BEFORE TRYING ON: Look through your cart, and see if there are items you JUST KNOW you would never wear. There are some times when I look at my cart, and after looking at then for a second time, I decide not to try it on. Usually there are a few items that I decide against, but for the most part, I try on everything in my cart.

One thing that I have noticed when trying on clothes is that fifty-percent of the time, items I thought I would hate, I end up loving! So, for these reasons, one of the most rewarding tips I will give you is to try on items at the thrift store.


When you walk into a thrift store, throw out all knowledge about what size you wear. In thrift stores, sizing is tricky. Thrift stores usually do not put much thought into whether it is a plus size, a petite size, a junior size, or a normal size. I wear a size small in almost everything, but a lot of my thrift finds that I wear all of the time are size large. Some larges can fit extra small people, and some extra small peoples clothes could fit someone who are a large. In addition to this, sometimes you can find a size small item in the mediums. If it looks huge, but it is super cute, take it to the fitting room with you anyway!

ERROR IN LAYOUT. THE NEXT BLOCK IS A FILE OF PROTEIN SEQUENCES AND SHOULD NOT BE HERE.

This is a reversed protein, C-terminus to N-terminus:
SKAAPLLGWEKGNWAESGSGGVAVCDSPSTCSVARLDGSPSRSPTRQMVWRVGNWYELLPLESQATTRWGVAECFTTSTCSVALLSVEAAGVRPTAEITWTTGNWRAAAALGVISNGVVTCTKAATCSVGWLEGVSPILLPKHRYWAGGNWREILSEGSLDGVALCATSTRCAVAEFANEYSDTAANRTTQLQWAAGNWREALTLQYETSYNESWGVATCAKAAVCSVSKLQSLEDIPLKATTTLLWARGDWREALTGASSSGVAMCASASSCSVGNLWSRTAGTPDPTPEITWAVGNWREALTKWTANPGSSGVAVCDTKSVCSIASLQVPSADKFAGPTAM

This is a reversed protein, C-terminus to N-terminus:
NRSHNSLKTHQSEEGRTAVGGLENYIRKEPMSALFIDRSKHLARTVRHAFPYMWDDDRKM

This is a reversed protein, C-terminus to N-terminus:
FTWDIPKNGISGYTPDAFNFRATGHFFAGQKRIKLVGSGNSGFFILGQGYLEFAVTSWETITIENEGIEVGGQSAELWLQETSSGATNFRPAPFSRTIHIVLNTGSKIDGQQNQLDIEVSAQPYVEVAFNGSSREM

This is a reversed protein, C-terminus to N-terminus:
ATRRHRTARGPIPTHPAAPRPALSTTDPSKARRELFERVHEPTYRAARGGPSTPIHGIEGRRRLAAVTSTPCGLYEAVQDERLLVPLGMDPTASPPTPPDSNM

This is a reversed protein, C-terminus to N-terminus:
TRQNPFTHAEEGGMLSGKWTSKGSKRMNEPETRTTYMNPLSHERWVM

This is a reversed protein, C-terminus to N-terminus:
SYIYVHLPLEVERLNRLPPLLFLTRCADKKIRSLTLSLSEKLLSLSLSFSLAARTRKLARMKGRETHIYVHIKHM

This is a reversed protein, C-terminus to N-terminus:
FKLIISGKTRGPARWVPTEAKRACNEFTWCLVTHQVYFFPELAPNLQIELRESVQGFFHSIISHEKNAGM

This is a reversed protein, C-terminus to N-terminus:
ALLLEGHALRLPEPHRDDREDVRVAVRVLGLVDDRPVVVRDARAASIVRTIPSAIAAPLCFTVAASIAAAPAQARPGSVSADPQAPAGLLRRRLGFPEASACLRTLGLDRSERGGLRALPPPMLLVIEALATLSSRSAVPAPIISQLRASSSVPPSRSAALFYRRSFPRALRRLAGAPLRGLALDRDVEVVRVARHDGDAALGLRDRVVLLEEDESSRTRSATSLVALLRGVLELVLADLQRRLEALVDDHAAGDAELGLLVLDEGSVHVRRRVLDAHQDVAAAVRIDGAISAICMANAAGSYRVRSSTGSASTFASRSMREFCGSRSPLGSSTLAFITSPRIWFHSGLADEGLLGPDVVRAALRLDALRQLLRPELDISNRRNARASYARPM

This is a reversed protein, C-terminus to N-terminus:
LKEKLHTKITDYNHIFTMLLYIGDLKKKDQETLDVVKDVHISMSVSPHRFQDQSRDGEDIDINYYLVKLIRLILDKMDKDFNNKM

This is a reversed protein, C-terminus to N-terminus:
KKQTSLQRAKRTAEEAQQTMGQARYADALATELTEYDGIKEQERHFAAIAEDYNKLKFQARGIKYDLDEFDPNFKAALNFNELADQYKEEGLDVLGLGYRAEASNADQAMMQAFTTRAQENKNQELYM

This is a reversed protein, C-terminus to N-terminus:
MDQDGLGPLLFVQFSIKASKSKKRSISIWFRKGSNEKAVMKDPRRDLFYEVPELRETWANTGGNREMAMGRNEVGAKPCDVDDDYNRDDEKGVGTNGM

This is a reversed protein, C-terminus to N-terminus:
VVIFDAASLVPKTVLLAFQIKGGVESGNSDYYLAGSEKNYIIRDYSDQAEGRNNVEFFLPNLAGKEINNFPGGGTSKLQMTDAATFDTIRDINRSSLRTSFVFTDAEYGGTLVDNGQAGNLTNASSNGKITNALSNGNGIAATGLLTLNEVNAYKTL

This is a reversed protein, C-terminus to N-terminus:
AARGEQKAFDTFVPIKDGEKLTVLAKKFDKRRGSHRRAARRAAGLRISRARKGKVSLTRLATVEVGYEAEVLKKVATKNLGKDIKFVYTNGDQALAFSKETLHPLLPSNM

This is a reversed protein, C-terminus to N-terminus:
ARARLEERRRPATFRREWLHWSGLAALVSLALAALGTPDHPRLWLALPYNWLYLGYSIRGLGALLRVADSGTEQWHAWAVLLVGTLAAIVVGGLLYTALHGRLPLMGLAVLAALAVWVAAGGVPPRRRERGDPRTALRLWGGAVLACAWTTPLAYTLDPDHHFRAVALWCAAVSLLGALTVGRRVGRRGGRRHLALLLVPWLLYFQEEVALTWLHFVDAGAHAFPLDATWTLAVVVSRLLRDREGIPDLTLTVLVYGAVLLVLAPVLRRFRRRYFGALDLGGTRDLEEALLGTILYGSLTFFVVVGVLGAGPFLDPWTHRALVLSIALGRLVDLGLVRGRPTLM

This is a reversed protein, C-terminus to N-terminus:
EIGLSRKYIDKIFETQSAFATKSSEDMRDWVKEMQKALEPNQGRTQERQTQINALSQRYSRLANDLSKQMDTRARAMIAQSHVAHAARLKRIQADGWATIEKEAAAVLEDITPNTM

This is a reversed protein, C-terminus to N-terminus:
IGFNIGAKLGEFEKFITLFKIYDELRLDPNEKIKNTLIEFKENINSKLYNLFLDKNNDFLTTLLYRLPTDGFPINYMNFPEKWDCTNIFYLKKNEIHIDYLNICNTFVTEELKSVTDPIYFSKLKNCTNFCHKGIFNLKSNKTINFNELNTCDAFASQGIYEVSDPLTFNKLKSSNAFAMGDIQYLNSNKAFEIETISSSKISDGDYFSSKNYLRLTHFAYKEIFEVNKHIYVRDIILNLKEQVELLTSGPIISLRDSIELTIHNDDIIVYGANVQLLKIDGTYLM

TIPPITY TRICKITY #5: Know the sales

Every thrift store has sales, but it is your job to know what they are. Bigger stores like Goodwill does fifty-percent off on certain colored tags, and the colors change weekly. Smaller thrift stores do clearance sales and often have perks for those who subscribe to emails. Other stores that I go to have fifty-percent off sales throughout the year, and other sales during the week. One of my favorite stores does fifty-percent off sales twice a month, thirty-percent off other times, and has $1 sales every day of the week on certain colored tag items. Knowing the sales is an easy way to save even more money.

TIPPITY TRICKITY #6: Shop during the off seasons

An easy way to save money is by shopping in the off seasons. When it is Summer, and everyone is on the look-out for tank tops, shorts, and sun-dresses, you can be shopping for sweaters, jackets, pants, and boots. YES, I know this sounds crazy, and it can take some practice, but it is one of the most rewarding ways to save money. When Winter hits, and you realize you don’t have enough sweaters, or long-sleeves, it can be really tricky to find them at the thrift store considering that everyone else is looking for them, too. When it is the off season, everyone is looking for tank tops, and no one is thinking of buying that adorable sweatshirt 😉 This also works for holidays. It may seem ridiculous to buy that Santa shirt, but even though you just celebrated Easter, you will be so happy when it comes time for Christmas and you already have your cute outfits in the closet.

TIPPITY TRICKITY #7: Ask for a discount

When shopping at thrift stores, you have to keep in mind that things have been worn and loved by other people. This means, there can be holes, stains, and flaws in items that you may have your eye on. While some damage cannot be fixed, others can. If you think something can be salvaged, but does have blemishes, a lot of thrift stores will give you a small discount on the item–YOU just have to ask.